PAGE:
Tax cuts on import of un-assembled EVs to boost the Make in India campaign

01 February 2019 2 min. read

Consistent with previously declared plans, the Government of India has announced cuts in the import duty on non-assembled electric vehicles. According to a Tax Partner at EY India, the combination of the cuts with increases in taxes on batteries is a way of bolstering the Make in India initiative.

Climate considerations, cost effectiveness and sustainability have made electric vehicles an area of increasing focus in several major economies across the globe. France and Britain are planning to discontinue the internal combustion engine altogether over the next two decades.

India has similar intentions, evident from the comments made by Power Minister Piyush Goyal in 2017, which read, “We are going to introduce electric vehicles in a very big way. We are going to make electric vehicles self-sufficient, like Unnat Jyoti, by Affordable LEDs for All (UJALA). The idea is that by 2030, not a single petrol or diesel car should be sold in the country.”

According to analysis conducted at the time by global management consultancy McKinsey & Company, while India may not be able to achieve such an ambitious target by 2030, it is likely to reach at least 40% electrification over the next decade, which is a significant amount nonetheless.

Tax cuts on import of un-assembled EVs to boost the Make in India campaign

Management consultancy Arthur D Little made predictions of its own last year, predicting that the proper infrastructure and policy framework for electrification is not likely to be in place before 2020, after which a boom is expected in production, taking the level of electrification up to 30% by 2030.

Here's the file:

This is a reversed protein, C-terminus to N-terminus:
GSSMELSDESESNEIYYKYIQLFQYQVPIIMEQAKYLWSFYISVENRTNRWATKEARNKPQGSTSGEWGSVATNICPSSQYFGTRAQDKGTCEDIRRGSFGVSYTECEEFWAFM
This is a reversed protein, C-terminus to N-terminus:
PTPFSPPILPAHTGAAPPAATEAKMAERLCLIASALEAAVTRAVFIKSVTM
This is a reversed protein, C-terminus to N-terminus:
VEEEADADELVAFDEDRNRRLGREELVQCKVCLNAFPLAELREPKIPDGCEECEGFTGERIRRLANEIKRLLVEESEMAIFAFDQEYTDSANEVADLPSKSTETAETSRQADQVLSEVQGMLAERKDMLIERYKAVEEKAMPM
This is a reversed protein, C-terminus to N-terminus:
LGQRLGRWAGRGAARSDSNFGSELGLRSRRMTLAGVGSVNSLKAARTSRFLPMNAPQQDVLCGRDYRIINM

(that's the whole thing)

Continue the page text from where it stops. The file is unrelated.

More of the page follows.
The government has now taken a step towards accelerating this goal, with a major tax cut on the import of deconstructed electric vehicles. Where the customs rate on these vehicles was previously between 15% and 30%, the government has nearly halved these rates to between 10% and 15%.

The striking aspect of the tax cut is that the import of fully assembled vehicles remains costly, primarily due to the opportunity that assembling the vehicles in India provides in terms of jobs and economic growth. Senior Tax Partner at EY Abhishek Jain argues that this is an attempt to bolster the Make in India campaign.

“The discontinuation of concessional customs duty on battery packs for mobile phones and exemption on batteries for electrical vehicles seems to clearly recite the government’s leitmotif of the Make in India initiative. Also, a lower rate of customs duty on goods imported for assembling electric vehicles in India vis-à-vis the conventional vehicles would give a boost to electric vehicle assembly in India,” he said.